The long-awaited West Michigan Conference expansion is now one step closer to being official, as the league invited six schools to join Friday.

The invitations, first reported by Scott DeCamp of the Muskegon Chronicle, went out to each of the six public schools that applied to the conference, including Oceana County’s Hesperia Panthers. The invitations were unanimously approved by the league’s executive committee, which consists of the schools’ principals, after being recommended by the league athletic directors.

In addition to Hesperia, Holton and Fremont were invited from the Panthers’ current league, the Central State Activities Association, and Ludington, Manistee and Orchard View were invited from the Lakes 8 Activities Conference.

Whitehall athletic director Greg Russell said that he believes all six invited schools will accept the invitation to the WMC. The process now moves to the WMC superintendents and school boards, and final approval could be given as soon as next month, Russell said.

“We’re really excited,” Russell said. “I think it’s going to be fun. It’s a new chapter to the WMC. It’s been around a lot of years and been really stable...It’ll be interesting and it’ll be fun. It’ll be exciting and maybe create some new rivalries.”

The move would create a 14-school conference that would be divided into two seven-team divisions by enrollment. The initial alignment — which could be changed, if necessary, every two years — would see a straight split into a Class B division and a Class C division. Hart and Shelby would play in the latter division alongside Hesperia, Holton, North Muskegon, Ravenna and Mason County Central. Whitehall, Montague and Oakridge would join with Ludington, Manistee, Orchard View and Fremont in the Class B division. (Division names have not yet been determined.) Middle school divisions would be arranged geographically.

Muskegon Catholic and Western Michigan Christian had also applied out of the Lakes 8, but did not receive invitations, as their sports offerings and school sizes did not line up with what the WMC was looking for, said Whitehall athletic director Greg Russell.

Hart athletic director Tim Hertzler said that Western Michigan Christian’s not currently fielding a football team — the Warriors have a co-op arrangement with Muskegon Catholic — was a big factor in their not receiving an invitation, and Catholic’s school size was an issue. Muskegon Catholic would have become easily the smallest WMC school had they been invited, as the Crusaders are in Class D.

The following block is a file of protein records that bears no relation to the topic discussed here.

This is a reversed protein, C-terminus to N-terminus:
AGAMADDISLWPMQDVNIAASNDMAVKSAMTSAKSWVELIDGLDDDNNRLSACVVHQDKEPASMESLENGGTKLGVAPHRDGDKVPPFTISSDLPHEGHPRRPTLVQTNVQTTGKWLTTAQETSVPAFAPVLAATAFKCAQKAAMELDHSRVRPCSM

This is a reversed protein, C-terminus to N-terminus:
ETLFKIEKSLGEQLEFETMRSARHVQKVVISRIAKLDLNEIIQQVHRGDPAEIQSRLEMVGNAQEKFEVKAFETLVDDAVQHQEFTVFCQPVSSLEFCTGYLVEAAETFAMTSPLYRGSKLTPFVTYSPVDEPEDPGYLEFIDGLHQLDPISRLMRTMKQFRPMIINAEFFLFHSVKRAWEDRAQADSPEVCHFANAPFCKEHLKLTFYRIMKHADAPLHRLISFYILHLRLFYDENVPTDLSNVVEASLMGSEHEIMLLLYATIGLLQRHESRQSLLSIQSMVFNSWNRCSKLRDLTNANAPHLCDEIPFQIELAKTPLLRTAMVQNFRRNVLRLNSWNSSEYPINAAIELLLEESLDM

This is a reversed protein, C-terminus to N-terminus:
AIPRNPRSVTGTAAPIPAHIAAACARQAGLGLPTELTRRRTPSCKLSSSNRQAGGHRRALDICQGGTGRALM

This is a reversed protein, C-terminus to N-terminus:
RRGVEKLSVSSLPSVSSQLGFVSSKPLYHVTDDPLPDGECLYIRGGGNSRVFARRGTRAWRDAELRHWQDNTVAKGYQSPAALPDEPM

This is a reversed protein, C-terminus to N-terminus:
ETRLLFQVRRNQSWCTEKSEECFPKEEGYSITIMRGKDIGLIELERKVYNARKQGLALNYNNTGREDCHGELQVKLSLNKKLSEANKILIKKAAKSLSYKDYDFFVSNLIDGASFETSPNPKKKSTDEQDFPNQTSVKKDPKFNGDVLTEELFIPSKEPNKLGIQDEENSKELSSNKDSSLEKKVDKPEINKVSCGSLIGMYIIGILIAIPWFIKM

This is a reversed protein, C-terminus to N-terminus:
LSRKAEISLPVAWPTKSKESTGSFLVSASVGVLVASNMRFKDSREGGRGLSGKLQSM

Hertzler did say, though, that the WMC isn’t ruling out the possibility of adding more schools, including those two, in a future realignment if the chance comes up again.

For the moment, though, everyone seems thrilled with the coming change. Russell had said a year ago that the ideal alignment would see two eight-school divisions, but Hertzler said seven-team divisions should not be an issue.

“Eight and eight is kind of the sweet spot when you’re scheduling, but seven and seven isn’t bad,” Hertzler said. “Six and six would even be ok. No one is too worried about having seven in each division. From our perspective, it creates a much better competitive balance in some of our sports. Having seven instead of eight gives us more flexibility to find competitive schools (in non-conference play).”

Other multi-division conferences, like the CSAA and the Ottawa-Kent Conference, see teams regularly play across divisions. Hertzler said it’s likely that in sports where the teams in question are on a competitively equal playing field, that will be a regular sight in the WMC as well. A good example would be Hart and Montague from last season in girls basketball, as the two teams ended up playing a de facto WMC championship game to end the regular season.

“There’s a lot of details we’ll work out in scheduling, but there’s a familiarity with the schools,” Hertzler said. “Oakridge, Montague and Whitehall won’t be in our division, but in our programs that are competitive with theirs, we’ll be more than happy to play them, and likewise (for them).”

Hertzler added that in sports like football, where the Pirates have long not been able to be competitive with the largest schools in the league, the new divisional alignment should lead to more turnout to play those sports.

“I couldn’t tell you the exact names, but I’m guessing there are five kids that will come out for football when we take those three schools off our schedule,” Hertzler said. “That’s a program that hasn’t had a lot of success, and football, of our sports, is the most physical. To have even competition matters a lot. Grand Valley State, which is a great program, isn’t looking to get Michigan on its schedule.

“In some sports, we might have crossover competition with the #1 school in each division (playing each other). But that stuff will work out down the line, assuming it gets through the school boards.”

Attempts to reach Hesperia athletic director Jeff Knapp for comment on this story had been unsuccessful at press time.